Feb 09

Killer whale harpooned outside Morro Bay

Richard K. Stroud and his killer whale on deck of "Lynann" at Morro Bay.

Richard K. Stroud and his killer whale on deck of "Lynann" at Morro Bay.

February 12, 1966
The U.S. Fish and Wildlife came to Morro Bay to study the Alaskan fur seal. Using true 1960′s logic it involved killing seals and harpooning an orca.
GPS tracking devices could only be imagined and research techniques decidedly more destructive then. The arrival of the “Lynann” was covered in an earlier post. This story was published on Valentine’s day.
The story was unbylined, photo by Jack Wilson.

Weighed 2 1/2 tons

Killer whale harpooned outside Morro’s Harbor

MORRO BAY — A 2 1/2-ton killer whale was harpooned outside the harbor here Saturday afternoon, a violent episode in the preparation of a U.S. “Kinsey Report” on the sex life of the Alaskan fur seal.
The wale was one of a pod (pack) of sic of these vicious, though strikingly beautiful predators ranging at the time not far offshore between Point Buchon and Morro Rock.
The sleek, black and white specimen and his bully buddies had the misfortune of sharing the course of the whaling ship “Lynann” on its way into port for the weekend to escape rough weather at sea.
The “Lynann” and her sister whaling ship, the “Pribilof,” are presently engaged off the Central Coast by the U.S. Fish and Wildlife Service in conduct of an Alaskan fur seal survey mission.
1966-2-14-killer-whale-harpoonedRichard K. Stroud of Portland, Ore. is the chief marine biologist aboard and the “Dr. Kinsey” of the fur seal operation at sea.
He is gathering evidence on the life and mating behavior of the Alaskan fur seal for the U. S. Bureau of Commercial  Fisheries, Marine Mammal Biological Laboratory at Seattle Wash., and the killer whale figures importantly in this picture Stroud says.
These whales prey on warm blooded sea animals, other whales, the Alaskan fur seal and the sea otter. While not generally regarded as man-eaters, Stroud doubts that a swimmer would find one of these fellows very friendly.
This one measured 20 feet and 8 inches, a bull with a heavily worn, though fully serviceable set of interlocking peg teeth.
Sunday morning the sea outside had calmed and the “Lynann” left port to resume her patrol of the wintering ground of the Alaskan fur seal between Point Conception and the Faralon Islands west of the Golden Gate.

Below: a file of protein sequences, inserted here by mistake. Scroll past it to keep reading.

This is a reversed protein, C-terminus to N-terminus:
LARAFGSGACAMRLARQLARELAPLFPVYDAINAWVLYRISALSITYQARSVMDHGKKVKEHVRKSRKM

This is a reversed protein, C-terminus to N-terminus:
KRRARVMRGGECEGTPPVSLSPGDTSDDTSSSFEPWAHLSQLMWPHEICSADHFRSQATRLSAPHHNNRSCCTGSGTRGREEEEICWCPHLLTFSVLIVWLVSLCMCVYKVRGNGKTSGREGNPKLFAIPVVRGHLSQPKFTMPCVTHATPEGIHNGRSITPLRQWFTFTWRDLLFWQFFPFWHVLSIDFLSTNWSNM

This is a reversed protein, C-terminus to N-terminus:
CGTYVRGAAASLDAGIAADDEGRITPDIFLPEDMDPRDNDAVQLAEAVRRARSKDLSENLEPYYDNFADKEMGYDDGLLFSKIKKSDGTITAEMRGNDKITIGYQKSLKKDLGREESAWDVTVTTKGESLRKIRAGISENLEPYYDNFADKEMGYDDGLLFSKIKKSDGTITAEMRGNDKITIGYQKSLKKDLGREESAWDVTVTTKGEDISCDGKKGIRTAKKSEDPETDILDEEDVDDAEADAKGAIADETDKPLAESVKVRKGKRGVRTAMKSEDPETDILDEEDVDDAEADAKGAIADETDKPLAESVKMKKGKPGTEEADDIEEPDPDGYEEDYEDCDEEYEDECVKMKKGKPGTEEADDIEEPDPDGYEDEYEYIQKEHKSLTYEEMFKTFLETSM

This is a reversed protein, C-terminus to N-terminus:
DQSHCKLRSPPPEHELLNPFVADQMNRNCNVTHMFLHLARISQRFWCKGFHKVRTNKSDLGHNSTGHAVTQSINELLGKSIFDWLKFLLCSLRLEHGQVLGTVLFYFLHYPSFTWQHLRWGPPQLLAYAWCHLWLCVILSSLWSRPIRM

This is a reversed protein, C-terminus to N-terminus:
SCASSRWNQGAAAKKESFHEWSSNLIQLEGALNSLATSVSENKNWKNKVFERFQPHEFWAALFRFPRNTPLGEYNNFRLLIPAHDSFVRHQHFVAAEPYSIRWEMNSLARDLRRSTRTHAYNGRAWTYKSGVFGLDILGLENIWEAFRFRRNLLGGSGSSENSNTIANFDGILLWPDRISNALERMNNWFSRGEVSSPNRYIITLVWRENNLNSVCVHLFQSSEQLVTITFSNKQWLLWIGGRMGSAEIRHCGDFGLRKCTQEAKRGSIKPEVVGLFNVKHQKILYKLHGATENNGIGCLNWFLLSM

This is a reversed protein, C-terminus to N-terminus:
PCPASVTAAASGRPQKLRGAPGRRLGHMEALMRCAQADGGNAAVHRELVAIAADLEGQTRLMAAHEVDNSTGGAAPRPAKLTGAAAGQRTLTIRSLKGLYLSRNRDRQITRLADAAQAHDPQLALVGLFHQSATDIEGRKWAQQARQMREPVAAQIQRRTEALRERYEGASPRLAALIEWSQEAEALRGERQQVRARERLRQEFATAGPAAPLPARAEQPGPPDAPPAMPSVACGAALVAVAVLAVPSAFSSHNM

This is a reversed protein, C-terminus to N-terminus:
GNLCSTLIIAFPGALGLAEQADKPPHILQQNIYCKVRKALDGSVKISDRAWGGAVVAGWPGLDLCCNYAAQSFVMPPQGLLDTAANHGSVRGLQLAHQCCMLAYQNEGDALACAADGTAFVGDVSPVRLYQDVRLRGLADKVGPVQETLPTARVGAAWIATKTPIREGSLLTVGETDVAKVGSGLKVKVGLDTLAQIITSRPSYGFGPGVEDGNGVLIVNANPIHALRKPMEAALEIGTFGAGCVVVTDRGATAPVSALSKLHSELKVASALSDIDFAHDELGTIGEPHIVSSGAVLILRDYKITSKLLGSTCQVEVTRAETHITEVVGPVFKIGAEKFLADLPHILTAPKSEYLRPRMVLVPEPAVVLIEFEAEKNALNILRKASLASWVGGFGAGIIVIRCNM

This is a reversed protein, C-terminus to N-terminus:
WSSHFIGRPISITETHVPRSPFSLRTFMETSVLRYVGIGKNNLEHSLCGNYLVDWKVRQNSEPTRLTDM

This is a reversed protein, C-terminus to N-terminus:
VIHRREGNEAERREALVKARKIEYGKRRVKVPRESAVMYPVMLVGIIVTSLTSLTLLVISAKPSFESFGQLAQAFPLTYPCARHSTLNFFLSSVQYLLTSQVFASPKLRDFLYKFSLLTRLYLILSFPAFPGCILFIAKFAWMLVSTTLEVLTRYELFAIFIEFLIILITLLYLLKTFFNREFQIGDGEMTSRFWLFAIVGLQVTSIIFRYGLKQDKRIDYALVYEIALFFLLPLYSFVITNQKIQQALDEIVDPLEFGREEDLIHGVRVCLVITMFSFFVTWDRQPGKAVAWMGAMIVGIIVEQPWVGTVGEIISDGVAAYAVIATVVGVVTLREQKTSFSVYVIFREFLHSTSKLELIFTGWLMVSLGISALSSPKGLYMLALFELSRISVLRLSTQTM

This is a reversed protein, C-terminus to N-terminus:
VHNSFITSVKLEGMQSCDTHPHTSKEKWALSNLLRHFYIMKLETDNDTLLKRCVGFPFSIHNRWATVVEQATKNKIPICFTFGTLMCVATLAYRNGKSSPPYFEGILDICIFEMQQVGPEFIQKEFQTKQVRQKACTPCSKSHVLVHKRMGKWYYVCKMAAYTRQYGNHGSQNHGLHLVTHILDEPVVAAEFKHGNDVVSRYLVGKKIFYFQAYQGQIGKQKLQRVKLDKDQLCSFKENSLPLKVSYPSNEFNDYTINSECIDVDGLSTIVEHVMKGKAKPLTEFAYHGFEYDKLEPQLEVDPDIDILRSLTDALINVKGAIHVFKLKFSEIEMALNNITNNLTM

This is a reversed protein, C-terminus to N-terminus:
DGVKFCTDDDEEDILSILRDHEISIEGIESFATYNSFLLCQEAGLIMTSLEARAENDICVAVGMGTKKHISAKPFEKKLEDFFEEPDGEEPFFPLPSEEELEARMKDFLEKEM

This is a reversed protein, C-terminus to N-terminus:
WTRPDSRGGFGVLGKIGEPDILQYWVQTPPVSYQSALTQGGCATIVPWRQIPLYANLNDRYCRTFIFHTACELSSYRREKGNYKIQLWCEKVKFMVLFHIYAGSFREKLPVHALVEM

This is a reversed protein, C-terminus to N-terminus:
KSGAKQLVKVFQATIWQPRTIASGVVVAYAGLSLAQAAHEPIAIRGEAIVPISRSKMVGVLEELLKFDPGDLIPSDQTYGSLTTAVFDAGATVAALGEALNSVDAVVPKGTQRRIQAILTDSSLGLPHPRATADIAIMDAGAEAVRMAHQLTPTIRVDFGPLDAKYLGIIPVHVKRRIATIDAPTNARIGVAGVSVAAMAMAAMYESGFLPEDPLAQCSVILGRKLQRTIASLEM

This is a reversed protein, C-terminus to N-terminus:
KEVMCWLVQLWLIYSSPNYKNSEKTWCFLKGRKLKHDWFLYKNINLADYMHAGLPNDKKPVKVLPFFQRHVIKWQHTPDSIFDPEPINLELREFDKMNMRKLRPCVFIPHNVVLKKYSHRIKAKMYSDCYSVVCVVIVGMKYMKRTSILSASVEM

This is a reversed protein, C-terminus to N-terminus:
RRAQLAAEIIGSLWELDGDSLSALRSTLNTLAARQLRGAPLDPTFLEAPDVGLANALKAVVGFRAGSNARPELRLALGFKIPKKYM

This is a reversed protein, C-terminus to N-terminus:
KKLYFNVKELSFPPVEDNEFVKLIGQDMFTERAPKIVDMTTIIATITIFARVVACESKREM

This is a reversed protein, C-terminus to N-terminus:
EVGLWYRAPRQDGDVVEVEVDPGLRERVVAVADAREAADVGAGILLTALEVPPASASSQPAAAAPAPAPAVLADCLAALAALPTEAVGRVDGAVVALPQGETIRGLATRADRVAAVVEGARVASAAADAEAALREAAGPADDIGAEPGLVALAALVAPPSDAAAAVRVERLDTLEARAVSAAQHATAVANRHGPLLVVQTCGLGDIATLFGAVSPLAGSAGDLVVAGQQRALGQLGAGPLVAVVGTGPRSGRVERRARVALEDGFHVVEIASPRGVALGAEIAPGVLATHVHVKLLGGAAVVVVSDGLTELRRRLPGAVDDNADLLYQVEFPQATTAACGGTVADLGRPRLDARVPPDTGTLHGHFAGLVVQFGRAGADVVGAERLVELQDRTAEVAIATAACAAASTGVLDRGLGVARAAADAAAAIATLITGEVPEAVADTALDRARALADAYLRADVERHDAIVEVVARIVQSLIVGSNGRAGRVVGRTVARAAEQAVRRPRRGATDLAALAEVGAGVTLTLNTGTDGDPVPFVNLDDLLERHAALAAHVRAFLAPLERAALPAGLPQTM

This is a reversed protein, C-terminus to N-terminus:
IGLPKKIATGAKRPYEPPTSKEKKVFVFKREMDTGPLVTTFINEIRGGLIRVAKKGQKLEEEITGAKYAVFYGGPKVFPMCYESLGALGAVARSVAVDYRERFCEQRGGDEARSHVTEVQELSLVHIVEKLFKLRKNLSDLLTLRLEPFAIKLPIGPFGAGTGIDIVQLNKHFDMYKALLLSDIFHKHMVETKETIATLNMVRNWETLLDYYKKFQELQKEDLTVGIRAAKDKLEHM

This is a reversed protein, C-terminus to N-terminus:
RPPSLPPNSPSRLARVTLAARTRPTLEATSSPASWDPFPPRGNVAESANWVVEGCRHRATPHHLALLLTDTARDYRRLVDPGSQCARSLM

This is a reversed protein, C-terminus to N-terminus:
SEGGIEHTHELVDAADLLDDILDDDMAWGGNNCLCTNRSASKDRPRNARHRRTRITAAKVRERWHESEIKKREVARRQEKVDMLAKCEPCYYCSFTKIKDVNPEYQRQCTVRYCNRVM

Stroud and his fellow biologists aboard planned to butcher their killer whale Sunday while far out at sea. They will take note of the stomach content, possibly a number of fur seals, though Stroud believes these whales have been pursuing the gray whales presently migrating south off the Central Coast.
The skull and other vital organs of this whale will go into the freezer of the sister whaling ship for eventual delivery to the laboratory in Seattle.
Stroud says the mission being conducted offshore is under terms of the international treaty drawn up in 1911 and revised in 1957 between the U.S., Russia, Japan and Canada to protect the Alaskan fur seal facing extinction at the time.
This treaty banned the practice of “pelagic sealing” (taking seals at sea).
As revised in 1957, pelagic sealing for research purposes is allowed with the findings of this research to be shared by all treaty parties.
Most of the seals wintering off the California coast are female and young bulls, while Russia and Japan report that the wintering herd off Asian shores is marked by a greater number of older bulls.
The reason for this separation of the herd is not fully understood and this is one of the riddles Stroud and his men hope to resolve during the course of this survey concerned with the birth rate, feeding habits, distributions, sex ratio and herd composition.
Stroud and his two aids aboard, Roger Paul and David Harcomb, are all graduates of the Oregon State University in fisheries science, Stroud’s field being marine mammals.
The killer whale taken Saturday was spotted by Lloyd Newton, skipper of the “Lynann” while approaching Morro Rock at 11:50 a.m. The kill was made an hour later.
A member of the porpoise family, the killer whale hunts in packs, exercising fully his keen sense of hearing, sight and possibly an ability to communicate Stroud says.

We now know whales and dolphins communicate and are intelligent. The first captive killer whales were taken in the 1960′s but until humans figured out how to care for them they only survived a few days to a few months. Normally males live into their 30s and females into their 50s though they can live longer.


In other news on the page, LSD is about to be outlawed and smash and grab robbers made off with over $3,000 of camera equipment from Cal Photo. They were not smart bandits, they took the cheap stuff and left the more expensive lenses.

Related posts:

  1. 1966 Seal Hunters in Morro Bay
  2. 1963 Whale
  3. Morro Bay Power Plant built
  4. Morro Bay fishing
  5. Clamming in Morro Bay